As we approach the general election, the Parliamentary Labour Party is preparing for a substantial shakeup. A wave of defections and resignations has meant dozens of winnable Labour seats were suddenly up for grabs. In most cases, CLPs were given the right to choose their next candidate – and they did. 

In Nottingham East, Independent Group defector Chris Leslie –  described by some constituents as an absentee MP with no connection to the area – was replaced by local activist Nadia Whittome, who made a name for herself through anti-austerity and migrants’ rights campaigns. In Poplar and Limehouse, fracking supporter and Johnson’s Brexit deal backer Jim Fitzpatrick gave way to Apsana Begum, the CLP’s former secretary who campaigned against nursery closures. In the overwhelmingly Remain-voting Vauxhall, notorious Brexiteer (as well as fox hunting and grammar school enthusiast) Kate Hoey got replaced after 30 years in office by committed Remainer Florence Eshalomi. Flo heavily defeated the leadership favourite, businessman Ibrahim Dogus (later imposed as the candidate for West Bromwich East), who was accused of paying his workers poverty wages and using his newspaper to influence the selection.

Inevitably, a long list of reselections means that the overall picture is at least somewhat mixed, but some clear trends can be identified. The new cohort of candidates is younger, more diverse and often more local. Although more figures associated with the left of the party have been selected than before, it has been far from a factional clean sweep. Turnouts at selection meetings have been impressive: around 500 in Nottingham East, nearly 600 in Streatham, and over 700 in Vauxhall, to pick some of the most striking examples. For many of these CLPs, this was their first opportunity in decades to pick their candidate. After many general elections of canvassing with gritted teeth, thousands of members will finally have the chance to campaign for someone whose values match their own.

The arguments for open selections are familiar and well rehearsed. That the current PLP is pale, stale and does not reflect the leftwards shift that has taken place in the party. That there are few meaningful ways in which an MP can be held to account by the membership. Corbynites arguing for mandatory reselections are often accused of being vindictive, sometimes not incorrectly. However, it doesn’t take visceral factional hatred to agree that there is no excuse for someone as devoid of socialist values as, say, Ian Austin – a man probably best known for aggressive migrant-bashing – to serve as a Labour MP for 14 years before stepping down to endorse Boris Johnson’s Conservatives.

However frustrating the disconnect between members and parliament is when in opposition, internal democracy will become far more important when Labour gets to power. This year’s party conference passed a number of groundbreaking policies, from a Green New Deal to a four-day week. As soon as we try to implement them, Labour will inevitably come under pressure to back down, not least from powerful financial interests. We will need MPs who believe in the project enough to stand their ground, and who remember (or are reminded) that they are representatives of a movement that’s bigger than them. Passing motions can amount to little without direct personal accountability, and opening selections provides members with a lever to pull in the event their MP begins to shirk that responsibility.But there is also a positive argument for opening up selections. Picking a different candidate doesn’t have to and shouldn’t always be seen as punishing the incumbent – it could just be a way of giving someone new a chance. How many CLPs have plenty of talented and principled activists, full of potential and ideas that could push the party forward? How many radical women, BAME and working class candidates are we missing out on because of a system that defends the old establishment?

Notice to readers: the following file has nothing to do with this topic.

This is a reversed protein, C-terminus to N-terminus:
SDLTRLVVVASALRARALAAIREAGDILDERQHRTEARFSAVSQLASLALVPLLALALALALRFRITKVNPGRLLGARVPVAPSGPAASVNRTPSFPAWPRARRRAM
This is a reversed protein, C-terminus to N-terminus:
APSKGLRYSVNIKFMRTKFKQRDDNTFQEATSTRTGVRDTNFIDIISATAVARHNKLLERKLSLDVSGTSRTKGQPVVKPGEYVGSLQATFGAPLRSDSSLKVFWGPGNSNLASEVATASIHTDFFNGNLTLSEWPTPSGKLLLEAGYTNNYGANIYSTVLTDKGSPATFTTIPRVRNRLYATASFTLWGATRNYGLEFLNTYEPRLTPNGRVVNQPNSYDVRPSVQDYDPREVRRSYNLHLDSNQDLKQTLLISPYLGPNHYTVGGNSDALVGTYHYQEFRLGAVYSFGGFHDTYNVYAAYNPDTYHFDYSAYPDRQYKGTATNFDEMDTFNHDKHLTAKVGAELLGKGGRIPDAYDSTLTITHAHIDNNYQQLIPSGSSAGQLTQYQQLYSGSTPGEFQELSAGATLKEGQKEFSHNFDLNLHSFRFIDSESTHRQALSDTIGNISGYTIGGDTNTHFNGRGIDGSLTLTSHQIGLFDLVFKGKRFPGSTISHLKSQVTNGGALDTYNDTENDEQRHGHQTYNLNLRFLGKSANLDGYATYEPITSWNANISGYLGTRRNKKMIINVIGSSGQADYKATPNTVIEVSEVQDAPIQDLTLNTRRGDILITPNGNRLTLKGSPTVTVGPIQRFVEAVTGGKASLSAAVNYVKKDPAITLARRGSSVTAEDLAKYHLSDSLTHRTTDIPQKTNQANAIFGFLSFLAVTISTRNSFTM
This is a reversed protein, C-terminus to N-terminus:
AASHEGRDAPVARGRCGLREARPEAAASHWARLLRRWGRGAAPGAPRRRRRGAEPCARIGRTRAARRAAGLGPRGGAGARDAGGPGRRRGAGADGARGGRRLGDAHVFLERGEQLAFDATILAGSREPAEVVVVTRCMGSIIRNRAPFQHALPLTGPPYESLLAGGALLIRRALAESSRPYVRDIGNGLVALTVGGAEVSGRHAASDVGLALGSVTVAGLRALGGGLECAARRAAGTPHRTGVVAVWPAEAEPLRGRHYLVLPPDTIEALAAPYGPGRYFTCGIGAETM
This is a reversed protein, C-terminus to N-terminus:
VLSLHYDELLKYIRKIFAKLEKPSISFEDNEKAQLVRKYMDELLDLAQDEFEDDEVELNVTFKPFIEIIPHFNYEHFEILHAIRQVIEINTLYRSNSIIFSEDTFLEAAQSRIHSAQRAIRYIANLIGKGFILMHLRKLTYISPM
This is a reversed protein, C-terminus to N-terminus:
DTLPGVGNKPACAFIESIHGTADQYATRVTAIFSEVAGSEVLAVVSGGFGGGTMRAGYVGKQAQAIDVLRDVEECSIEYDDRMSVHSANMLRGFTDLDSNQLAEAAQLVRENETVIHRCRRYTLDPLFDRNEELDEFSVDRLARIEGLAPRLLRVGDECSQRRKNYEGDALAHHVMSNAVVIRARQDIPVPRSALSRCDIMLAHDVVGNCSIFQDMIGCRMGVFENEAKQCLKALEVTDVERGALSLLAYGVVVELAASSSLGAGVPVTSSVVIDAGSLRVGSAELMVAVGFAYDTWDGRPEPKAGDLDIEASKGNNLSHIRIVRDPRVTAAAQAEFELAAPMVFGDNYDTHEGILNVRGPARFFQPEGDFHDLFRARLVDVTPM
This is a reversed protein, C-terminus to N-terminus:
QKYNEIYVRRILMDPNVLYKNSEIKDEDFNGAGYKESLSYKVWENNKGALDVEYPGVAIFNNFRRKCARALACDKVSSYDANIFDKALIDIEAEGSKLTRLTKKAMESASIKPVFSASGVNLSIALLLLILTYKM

There is a case to be made that being an MP should not be a job for life. I don’t want to have parliamentarians who decide they want the job when they are teenagers, spend their university years carefully building up their profiles and then get parachuted straight into safe seats where, unless a massive scandal happens, they know they can sit in comfort for the next four decades. I want MPs who have had a variety of jobs, applied for benefits, gone on strike in protest against terrible boss – and who know that one day they might have to return to the job market. I want Labour MPs who have shared interests and close personal friendships with the working class people they are meant to represent – rather than moving in a social circle that consists entirely of their colleagues on the opposite side of the chamber. This won’t be achieved by changing the selection process alone – a deeper structural and cultural shift will be required – but it could be a good place to start.

Let’s face it: open selections won’t always protect us from wrong decisions and bad MPs. Democracy is, by necessity, messy. Candidates selected from and by the membership will be as imperfect as our movement. Antisemitism and other forms of bigotry urgently need to be eradicated through a serious programme of political education, reaching every CLP. However, ceding power to the NEC (a body itself made up of imperfect human beings, often unaccountable and prone to nepotism) doesn’t prevent bias in selections. It only abdicates responsibility. 

Labour proudly describes its 2019 campaign as “people powered” – with a manifesto influenced by members, a million pounds collected through small individual donations, and thousands of activists ready to volunteer their time for the party. Now it’s time for that movement to enter Parliament. It’s time for the people to take control of selections.